I spent the weekend in a cabin in the Catskill Mountains in New York. In between hikes I spent a lot of time by the fire reading old shareholder letters by Martin Whitman of Third Avenue Management. Whitman is a legendary value investor, and his letters are an incredible source of learning about general value investment principles. It’s also a great opportunity (as other fund manager letters are) to see what individual stocks they are invested in, and more importantly, the logic they used in making those investments. Reverse engineering some of the best investors’ ideas is an invaluable way to learn.
I read through a few of his letters over the weekend, and later this year I plan to study each one that is available on his website, and I’ll make short comments about them here on the blog as I go through them.
One of the things I like about Whitman is that he is a balance sheet guy. What I mean by this is he is more focused on a company’s net worth (book value), than he is about earning power. Earning power is extremely important, and Whitman acknowledges that you need to weight both the income statement along with the balance sheet, but he says that most investors would benefit if they focused more attention on the assets and liabilities a company has, along with management’s ability to grow the company’s net asset values.
He mentions how Wall Street values earnings over everything else, but the rest of the business world first looks to net asset values (or other balance sheet metrics). He talks about how the first thing Warren Buffett discusses each year in his shareholder letter is Berkshire’s change in book value. He mentions how most businessmen are concerned with wealth creation, or growing their net worth or the net worth of their businesses. Mutual funds report their change in NAV, etc…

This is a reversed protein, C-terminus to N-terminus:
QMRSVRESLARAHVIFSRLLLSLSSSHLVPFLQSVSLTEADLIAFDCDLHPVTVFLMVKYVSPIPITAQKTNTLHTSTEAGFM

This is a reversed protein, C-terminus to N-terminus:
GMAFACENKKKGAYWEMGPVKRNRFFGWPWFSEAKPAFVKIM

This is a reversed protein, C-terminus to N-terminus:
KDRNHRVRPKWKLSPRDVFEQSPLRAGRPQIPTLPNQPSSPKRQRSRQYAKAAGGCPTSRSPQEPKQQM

This is very much in the school of classical Graham and Dodd, who were much more concerned with identifying a company’s assets, and using balance sheet analysis to determine whether they had a margin of safety. Their strategy worked incredibly well, providing 20% annual returns over the course of 3 decades. A recent study by Tobias Carlisle (author of the great blog Greenbackd): 75 Years and Outperforming-Graham Strategy analyzes the results of a hypothetical strategy that invests in a portfolio of all the stocks selling for less than 2/3rds of their net current assets (defined as current assets less total liabilities). Basically, Graham was looking for stocks that were selling for 67% of liquidation value.
The results are absolutely stunning: the hypothetical portfolio of these so-called “net-net” stocks, many of which had no earnings at all, produced a shocking 35.2% annual return for the period from 1984-2008. A predecessor study showed similar results (29% annual returns) from 1970-1983.
Whitman mentioned in something I read that he felt individual investors (he calls them Outside Passive Minority Investors, or OPMI’s) could significantly improve their results by focusing more attention on what stocks are truly worth, and worry less about the future earnings potential, which is much more difficult to predict.
Whitman’s thoughts are similar to Ben Graham and Walter Schloss, two of the investors that have had the largest impact on my own investment ideas. I personally place a lot of emphasis on earnings, but the balance sheet is the foundation and is given top priority in my book.
I’ll be talking more about Whitman as I study his letters and ideas. Lots to learn on his site. Here is a quick video (less than 60 seconds) where he summarizes these thoughts):